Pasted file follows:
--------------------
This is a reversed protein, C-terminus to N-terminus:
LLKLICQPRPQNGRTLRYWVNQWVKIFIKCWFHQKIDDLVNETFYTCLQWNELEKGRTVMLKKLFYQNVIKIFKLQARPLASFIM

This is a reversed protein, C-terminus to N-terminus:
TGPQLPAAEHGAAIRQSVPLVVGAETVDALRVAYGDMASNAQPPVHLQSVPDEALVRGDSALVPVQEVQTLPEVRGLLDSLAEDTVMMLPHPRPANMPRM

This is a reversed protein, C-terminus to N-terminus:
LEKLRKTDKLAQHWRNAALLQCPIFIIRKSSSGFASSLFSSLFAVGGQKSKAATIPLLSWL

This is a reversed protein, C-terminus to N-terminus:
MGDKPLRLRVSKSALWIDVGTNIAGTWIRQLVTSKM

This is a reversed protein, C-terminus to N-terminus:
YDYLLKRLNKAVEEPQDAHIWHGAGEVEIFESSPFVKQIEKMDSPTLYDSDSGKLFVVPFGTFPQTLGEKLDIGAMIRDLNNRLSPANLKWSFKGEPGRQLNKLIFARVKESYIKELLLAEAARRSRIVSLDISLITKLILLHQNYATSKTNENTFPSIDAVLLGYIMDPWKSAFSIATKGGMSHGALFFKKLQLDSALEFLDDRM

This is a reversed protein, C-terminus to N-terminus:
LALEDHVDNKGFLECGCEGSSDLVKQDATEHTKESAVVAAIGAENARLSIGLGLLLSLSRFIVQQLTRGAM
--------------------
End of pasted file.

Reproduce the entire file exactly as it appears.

This is a reversed protein, C-terminus to N-terminus:
LLKLICQPRPQNGRTLRYWVNQWVKIFIKCWFHQKIDDLVNETFYTCLQWNELEKGRTVMLKKLFYQNVIKIFKLQARPLASFIM

This is a reversed protein, C-terminus to N-terminus:
TGPQLPAAEHGAAIRQSVPLVVGAETVDALRVAYGDMASNAQPPVHLQSVPDEALVRGDSALVPVQEVQTLPEVRGLLDSLAEDTVMMLPHPRPANMPRM

This is a reversed protein, C-terminus to N-terminus:
LEKLRKTDKLAQHWRNAALLQCPIFIIRKSSSGFASSLFSSLFAVGGQKSKAATIPLLSWL

This is a reversed protein, C-terminus to N-terminus:
MGDKPLRLRVSKSALWIDVGTNIAGTWIRQLVTSKM

This is a reversed protein, C-terminus to N-terminus:
YDYLLKRLNKAVEEPQDAHIWHGAGEVEIFESSPFVKQIEKMDSPTLYDSDSGKLFVVPFGTFPQTLGEKLDIGAMIRDLNNRLSPANLKWSFKGEPGRQLNKLIFARVKESYIKELLLAEAARRSRIVSLDISLITKLILLHQNYATSKTNENTFPSIDAVLLGYIMDPWKSAFSIATKGGMSHGALFFKKLQLDSALEFLDDRM

This is a reversed protein, C-terminus to N-terminus:
LALEDHVDNKGFLECGCEGSSDLVKQDATEHTKESAVVAAIGAENARLSIGLGLLLSLSRFIVQQLTRGAM